Role

The PFWG role is to enhance sustainable police forensic capability by identifying and implementing sustainable forensic capacity building activities for the Pacific region. The PFWG provides a forum for sharing information on forensic training and knowledge in the Pacific.

Implementing Structure

The PFWG was formed in 2010 and is constituted as a working group reporting to the PICP through the PICP Secretariat (PICP-S). It is coordinated by the Australian Federal Police (AFP) through the Pacific Police Development Program Regional (PPDPR).
The PFWG membership consists of:

  • The Chair or PICP Executive Leader (on 2-year tenure) of PFWG currently FSM National Police Chief Johnny Santos.
  • PFWG Chair
  • An AFP standing position
  • Approximately 12 active member Pacific countries.

The PFWG is underpinned by two primary governance documents:

  • The PFWG 2014-2015 annual business plan; and
  • The PFWG Strategic Plan 2013-2016.

The Australian Attorney-General’s Department has been working in partnership with the Pacific Forensic Working Group (PFWG) and Pacific legal officers to develop model provisions for the collection and use of forensic evidence. At the 2015 Conference, the Commissioners approved the Pacific Forensic Model Provisions as a guide for forensic law reform in the Pacific.

The development of the model provisions built on the work of the Pacific Forensic Legislation Review, which was initiated by PICP in response to the need to ensure that increasing capabilities of police in the Pacific to undertake forensic investigations are appropriately legally supported. If countries are interested in reviewing their laws relating to forensic evidence please do not hesitate to contact [email protected].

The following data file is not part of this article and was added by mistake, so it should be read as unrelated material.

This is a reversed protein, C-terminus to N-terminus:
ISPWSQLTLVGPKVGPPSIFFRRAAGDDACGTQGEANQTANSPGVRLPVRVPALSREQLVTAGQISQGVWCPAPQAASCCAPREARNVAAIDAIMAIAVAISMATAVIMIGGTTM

History in last 5 years

PFWG activities have included the refurbishment of forensic laboratories in Samoa, Tonga and Cook Islands; laboratory training; fingerprint training in PNG and the Solomon Islands; and a crime scene introduction course in Palau.

In 2012 PFWG introduced the Pacific Automated Fingerprint Identification System (PAFIS) to assist Pacific police in identifying possible offenders in criminal matters.

In 2014 forensic specialists from 10 Pacific Island countries progressed the development of forensic legislation for the Pacific. Also in 2014, 19 PFWG members completed a Cert IV in Crime Scene Examination course.

2015 PICP Members approved the Pacific Forensic Model Provisions as a guide for forensic law reform in the Pacific. These Provisions can be viewed in the publications section of this web.

Current Projects and/or Focus

The PFWG has a 2014-2015 annual business plan focusing on four goals to set the strategic direction:

  • Acquisition and modernisation of equipment and ongoing support to achieve effective and efficient forensic capability;
  • Police forensic facilities meet relevant standards and requirements;
  • Police forensic services are staffed by appropriately qualified and trained staff; and
  • Police forensic services are supported by relevant legislation, policies and operating procedures.

In September 2014, the Australian Attorney General’s Department released a Pacific Forensic Legislation Review. The review identified legal gaps in Pacific forensic laws and made a number of recommendations for a regional process to drive law reform. These recommendations were endorsed by PICP at 2014 annual conference and are currently being coordinated by Pacific Island Law Officers Network (PILON).

PICP Executive Leader

Chief Federated States of Micronesia (FSM) National Police Johnny SANTOS.

Programme Manager

AFP: (PPDPR)
+61261313000

PICP Secretariat Contact

[email protected]
Ph: +64 44749567

Funding

Australian Federal Police (AFP) through PPDPR